Seven things I learned about North Korea while living in the South (or some cheesy title like that)

Everything below comes from gladly living in South Korea in 2015-17; also from being frequently asked lately if I wasn’t afraid to be there. (A hypocrisy in the media’s way of presenting things was not without its role, either.)

tl;dr: A Korean acquaintance told me that if North Korea didn’t develop nuclear weapons USA would have already invaded it.

Hey, this is still a photoblog. Tea house at Gyeryongsan mountain.

 

* South Koreans never speak bad about “the North”.
(Well, at least they never do to foreigners!)

They are disapproving of the regime, of course, but they don’t view North Korea as an enemy. Mostly as the lost half of their country.
(…and with this I don’t mean “the half which has to be taken back”.)

* South Koreans don’t worry about attacks, yes, no matter what the media tell you if I may say so.

People outside asked so many times if everything was alright and if the public was panicking, and every time it felt comical to everyone inside. The reason is that both governments behave the same way (see below) and that neither side is willing to break the equilibrium of many years.
Disclaimer: That was the situation while the undersigned was there. She doesn’t know about recently, but she’s ready to take bets that they worry more about the Trump than about the Bomb.

* The South Korean government prohibits speaking good about the North.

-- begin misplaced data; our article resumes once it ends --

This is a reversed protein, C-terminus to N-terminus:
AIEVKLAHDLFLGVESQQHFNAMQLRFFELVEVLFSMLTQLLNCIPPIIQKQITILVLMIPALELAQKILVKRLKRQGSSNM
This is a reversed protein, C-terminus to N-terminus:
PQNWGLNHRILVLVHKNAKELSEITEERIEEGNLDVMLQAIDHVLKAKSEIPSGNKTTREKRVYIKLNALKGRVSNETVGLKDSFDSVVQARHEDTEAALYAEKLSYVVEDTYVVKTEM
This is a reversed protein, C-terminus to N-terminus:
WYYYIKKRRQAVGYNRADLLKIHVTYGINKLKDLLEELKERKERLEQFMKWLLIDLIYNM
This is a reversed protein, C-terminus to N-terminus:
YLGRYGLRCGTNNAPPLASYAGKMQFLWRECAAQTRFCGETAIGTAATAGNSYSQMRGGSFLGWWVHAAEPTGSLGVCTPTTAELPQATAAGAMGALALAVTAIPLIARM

Two years ago an American author was expelled after saying that beer is better in North Korea. http://bit.ly/2yfPtdy
Oh, by the way, three years ago the only parliamentary leftish political party was shut down for alleged ties to the North. http://lat.ms/2xqZZtT

This way for more – war games and folk attire.

Prints snapshots

[Edo-Tokyo Museum] Free entry: (…) atomic bomb survivor chart holders.

[2011 earthquake] Gas leakage: 1,238 gas supply points
Automatic shut off by microprocessor-based gas meter: 341 million points

[Apartment door] In case of a major earthquake, peel this sheet off and follow instructions on back.

[Shinjuku] Bitcoin can be used for payment.

Shilin residence on a rainy day

Flashbacks from the residence and gardens of late dictator Chiang Kai-Shek, one of the founders of present-era Taiwan.

PS: The current shaping of Taiwan has an interesting and bloody history, less well known to westerners than that of other east Asian countries. Even less well known is that it is not a member of the United Nations, although the tag appears on most of the older electronics and items of your household, I would guess.